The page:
Smith tore down the field in his second kickoff return, but it appeared his legs got tired as Smith was caught after 74 yards. His longest run of five yards came shortly thereafter.

Smith was not without effort as he repeatedly fought to get through the line of scrimmage throughout his playing time. Ball security is being preached constantly in training camp and Schiano and running backs coach Earnest Byner must be pleased with Smith on that front; Smith holds the ball high and tight and uses his free hand to lock the ball in.

There is a definite difference between the Bucs’ starting offensive line and the third team, which makes it hard to judge how effective Smith would be in a regular season game.

Drake Dunsmore, TE – Seventh round, 233rd overall selection
The Bucs’ final draft pick in April was not on the field much, but caught a two-yard pass from third-team QB Brett Ratliff Friday night.

Dunsmore, who made highlight reel catches at Northwestern, also played on special teams against Miami. During a punt return, Cody Grimm was timid on his commitment to tackle Matthews, and took a bad angle and Dunsmore was able to square up on Matthews and take him to the ground.

Later in the fourth, Dunsmore didn’t block well for De’Anthony Curtis, preventing Curtis from gaining more than two yards.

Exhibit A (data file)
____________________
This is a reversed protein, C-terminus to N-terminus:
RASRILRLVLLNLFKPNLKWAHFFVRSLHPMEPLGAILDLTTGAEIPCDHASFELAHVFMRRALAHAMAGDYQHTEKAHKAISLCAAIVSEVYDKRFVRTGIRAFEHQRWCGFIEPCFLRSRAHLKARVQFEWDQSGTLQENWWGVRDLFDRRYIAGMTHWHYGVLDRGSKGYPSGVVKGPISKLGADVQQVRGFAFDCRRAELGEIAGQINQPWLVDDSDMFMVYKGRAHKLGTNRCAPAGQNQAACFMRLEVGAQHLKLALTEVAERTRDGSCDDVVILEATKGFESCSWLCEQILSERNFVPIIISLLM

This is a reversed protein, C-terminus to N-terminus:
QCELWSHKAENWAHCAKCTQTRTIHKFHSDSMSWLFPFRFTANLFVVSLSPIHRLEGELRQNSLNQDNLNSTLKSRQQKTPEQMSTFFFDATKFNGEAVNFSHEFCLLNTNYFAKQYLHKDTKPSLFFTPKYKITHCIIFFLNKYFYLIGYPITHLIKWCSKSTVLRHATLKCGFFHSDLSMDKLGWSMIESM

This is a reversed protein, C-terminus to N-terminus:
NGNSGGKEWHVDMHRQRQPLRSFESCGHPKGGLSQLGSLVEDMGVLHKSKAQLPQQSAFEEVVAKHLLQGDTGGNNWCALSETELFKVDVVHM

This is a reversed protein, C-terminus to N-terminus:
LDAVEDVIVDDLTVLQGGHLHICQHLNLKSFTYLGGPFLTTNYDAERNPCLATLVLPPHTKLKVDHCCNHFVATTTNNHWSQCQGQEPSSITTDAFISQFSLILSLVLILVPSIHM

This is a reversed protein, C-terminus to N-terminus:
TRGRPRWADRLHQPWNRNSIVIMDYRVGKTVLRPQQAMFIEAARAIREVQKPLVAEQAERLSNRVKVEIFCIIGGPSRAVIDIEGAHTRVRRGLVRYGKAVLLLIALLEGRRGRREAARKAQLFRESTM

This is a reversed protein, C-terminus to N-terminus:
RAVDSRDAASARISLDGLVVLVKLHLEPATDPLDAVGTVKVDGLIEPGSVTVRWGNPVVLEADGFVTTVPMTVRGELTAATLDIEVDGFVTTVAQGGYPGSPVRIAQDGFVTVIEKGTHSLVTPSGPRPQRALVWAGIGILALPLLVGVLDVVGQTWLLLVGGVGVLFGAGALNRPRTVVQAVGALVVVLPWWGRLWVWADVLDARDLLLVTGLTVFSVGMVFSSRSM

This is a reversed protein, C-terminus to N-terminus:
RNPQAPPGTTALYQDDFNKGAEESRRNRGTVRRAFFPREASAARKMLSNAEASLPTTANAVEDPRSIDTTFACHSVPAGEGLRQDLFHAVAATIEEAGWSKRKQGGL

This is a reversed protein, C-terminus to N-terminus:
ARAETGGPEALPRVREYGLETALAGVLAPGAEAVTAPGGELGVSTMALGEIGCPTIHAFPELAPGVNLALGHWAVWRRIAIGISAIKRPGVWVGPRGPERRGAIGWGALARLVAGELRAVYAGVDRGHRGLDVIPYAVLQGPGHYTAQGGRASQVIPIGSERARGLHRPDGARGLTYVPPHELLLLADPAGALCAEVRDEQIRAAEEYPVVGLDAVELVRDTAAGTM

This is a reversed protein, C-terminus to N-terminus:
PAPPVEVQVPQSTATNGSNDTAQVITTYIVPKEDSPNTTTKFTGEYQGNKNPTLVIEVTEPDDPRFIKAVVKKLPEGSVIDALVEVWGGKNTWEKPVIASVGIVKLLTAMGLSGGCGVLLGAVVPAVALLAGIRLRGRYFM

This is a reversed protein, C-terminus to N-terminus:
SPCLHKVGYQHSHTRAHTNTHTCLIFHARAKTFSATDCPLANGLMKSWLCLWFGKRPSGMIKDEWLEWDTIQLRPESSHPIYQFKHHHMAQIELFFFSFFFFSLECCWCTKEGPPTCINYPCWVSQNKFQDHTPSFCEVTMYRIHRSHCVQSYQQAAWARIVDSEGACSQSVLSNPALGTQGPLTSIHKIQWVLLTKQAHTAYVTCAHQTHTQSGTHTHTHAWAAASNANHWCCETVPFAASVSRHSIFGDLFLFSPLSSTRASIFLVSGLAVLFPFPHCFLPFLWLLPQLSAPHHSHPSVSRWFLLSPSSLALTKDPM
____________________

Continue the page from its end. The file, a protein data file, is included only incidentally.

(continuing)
Dallas Clark sat the game out due to rest, prompting Luke Stocker to be paired up with Zack Pianalto in two tight end sets. Collin Franklin played on second team and Dunsmore on the third, which would lead to assume Dunsmore really has to step his game up the next two weeks if he wants to make the final roster cut.

Other notable rookies:

De’Anthony Curtis, RB – Undrafted
The rookie out of Arkansas rushed for 20 yards on five carries, but 19 of those yards came on one run. Curtis did not catch a pass, missing a wide open pass from Ratliff as an oncoming defender approached, but tackled Matthews out of bounds on a kickoff return in the fourth quarter following Kai Forbath’s field goal.

Leonard Johnson, CB – Undrafted
Born in Clearwater and a graduate of Largo High, many Bucs fans have their preseason eyes on Johnson. Statistically Johnson had a quiet Friday night, but his presence was felt both on defense and special teams. Johnson is try-hard player whose motor never stops. Coupled with his hard working attitude, Johnson is developing good cover skills in training camp and will be one to watch in the next couple weeks. 
Last modified on Sunday, 12 August 2012 12:51

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  • avatar

    I just wish we could get a little more info on barron
  • avatar

    dont matter which rb is better! to have both is a blessing. im so sick of people that say preseason dont matter. to me 4 of the most important games of the year
  • avatar

    Actually if you watch the tape the 2nd team line was only minus Nicks and Davin. Zuttah, Dotson, and Trueblood,were all still in. Larsen is a more than capeable backup, so Martin was not running behind some sorry UDFAs.
  • avatar

    good opinions! anyone looking to write more in depth, writing positions on Bucstop.com are open, go to the site to apply!